<Kim> Jason: one concern is a lot of the use cases could be addressed at the operating system level. Organizations affected would be very clear content level use cases and where those use cases are more than hypothetical – that would help the progress of this proposal.

<Kim> Shadi: Jason, there's a little bit of a contradiction – if it's operating system the question is is it a requirement or not so it's not a question of operating systems versus content because content can lock into one mode saying just touch your keyboard rather than allowing the possibility backed by the operating system. The author also needs to consider that it is available as well on the...

<Kim> ...content level.

<Kim> David: if I understand correctly the success criteria would require all functionality to work with a mouse, all functionality work with speech recognition, and all functionality work with keyboard – and whatever the next thing is. We had a success criteria that said everything had to be functional with the mouse – it didn't get very far. This is wider than that if I understand correctly. Do...

<Kim> ...I have that right?

<Kim> Shadi: no – it's about the switching. Whatever is supported, you are able to switch from one to the other. So I can use the on-screen keyboard, touch, and then I can continue with the keyboard seamlessly. It doesn't require me to use only one. There are other requirements that ensure access by voice and keyboard. Assuming that these are supported, that these are usable – it's that you can...

<Kim> ...switch between the two.

<Kim> David: you say there's other places in the success criterion that require a mouse

<Kim> Shadi: keyboard particularly – under operability support different input mechanisms. These take care of the particular input mechanisms. This one is about the switching between – it doesn't say support all input mechanisms – just switching between.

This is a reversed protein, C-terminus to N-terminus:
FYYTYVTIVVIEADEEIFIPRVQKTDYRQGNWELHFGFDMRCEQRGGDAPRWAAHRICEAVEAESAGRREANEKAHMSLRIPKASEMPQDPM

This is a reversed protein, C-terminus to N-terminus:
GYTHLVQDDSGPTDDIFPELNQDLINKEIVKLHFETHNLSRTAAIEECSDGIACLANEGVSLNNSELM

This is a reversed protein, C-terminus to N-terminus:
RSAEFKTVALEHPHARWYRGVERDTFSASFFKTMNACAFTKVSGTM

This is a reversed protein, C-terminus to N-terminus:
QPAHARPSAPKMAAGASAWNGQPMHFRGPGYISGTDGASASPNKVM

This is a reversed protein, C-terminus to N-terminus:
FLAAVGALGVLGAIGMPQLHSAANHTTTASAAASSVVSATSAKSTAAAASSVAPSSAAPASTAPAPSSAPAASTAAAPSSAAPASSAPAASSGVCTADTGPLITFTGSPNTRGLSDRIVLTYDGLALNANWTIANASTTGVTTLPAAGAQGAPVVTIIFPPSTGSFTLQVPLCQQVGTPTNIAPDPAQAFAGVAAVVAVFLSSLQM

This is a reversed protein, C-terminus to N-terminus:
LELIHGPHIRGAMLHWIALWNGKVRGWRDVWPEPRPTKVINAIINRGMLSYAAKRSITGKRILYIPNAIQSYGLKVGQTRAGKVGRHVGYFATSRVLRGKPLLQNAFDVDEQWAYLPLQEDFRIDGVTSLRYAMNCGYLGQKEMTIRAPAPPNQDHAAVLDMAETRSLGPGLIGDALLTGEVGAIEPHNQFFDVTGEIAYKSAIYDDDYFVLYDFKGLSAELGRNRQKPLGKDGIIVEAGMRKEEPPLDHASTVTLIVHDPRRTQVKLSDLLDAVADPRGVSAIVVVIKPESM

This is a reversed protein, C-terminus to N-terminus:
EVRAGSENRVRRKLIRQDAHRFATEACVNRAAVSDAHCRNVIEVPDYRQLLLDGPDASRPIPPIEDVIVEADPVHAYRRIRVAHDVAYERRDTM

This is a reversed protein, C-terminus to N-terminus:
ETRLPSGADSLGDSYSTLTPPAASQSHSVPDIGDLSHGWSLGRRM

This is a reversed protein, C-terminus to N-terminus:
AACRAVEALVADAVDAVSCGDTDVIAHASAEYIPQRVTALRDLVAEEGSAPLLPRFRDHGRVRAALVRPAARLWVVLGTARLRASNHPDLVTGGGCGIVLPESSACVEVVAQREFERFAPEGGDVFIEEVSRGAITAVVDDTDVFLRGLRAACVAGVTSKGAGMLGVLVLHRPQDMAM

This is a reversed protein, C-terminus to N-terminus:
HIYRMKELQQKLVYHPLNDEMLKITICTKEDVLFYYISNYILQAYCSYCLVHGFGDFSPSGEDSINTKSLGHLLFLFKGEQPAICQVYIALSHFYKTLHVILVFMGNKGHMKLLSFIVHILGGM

<Kim> David: I'm more trying to figure out what this success criteria requires.

<Kim> Shadi: this allows switching between them – you should not deliberately exclude mouse, that's the point here

<Kim> Detlev: real-life example from site test. Check what kind of input was present – laptop which has a touchscreen, linked to the monitor. I couldn't use it at all with mouse, but I could use touch on a second monitor. Author was assuming touch was small device. Question remains if that's an accessibility issue. My testing for accessibility found the problem.

<Kim> Detlev: is a general accessibility issue because mouse is supposed to work anyway or is it an accessibility issue

<Kim> Mike: These are all flagged in issues. to the degree to which you have to support inputs – keyboard already. Hardware versus author– how does tester know – lots of situations where you plug in a new device and operating system doesn't smoothly transition – plug in headphones. Are those failures? Third issue – supported inputs – if you've offered something that only supports one...

<Kim> ...kind of input...

<Kim> ...it's reasonable to assume that you're not going to support all types of inputs. Keyboard is already a requirement from 2.1.1, should be covered by that. Mouse versus touch thing interesting. Is this more strongly for someone with accessibility or general issue.

<Kim> Jason: examples: cases where content is responsible for the problem, if input methods are supported individually the user can't move from one to the other in the course of the interaction. That seems to be the scenario which this proposal is trying to address. I'm not satisfied that we have good this is what the code be examples of this kind of problem with demonstrated accessibility...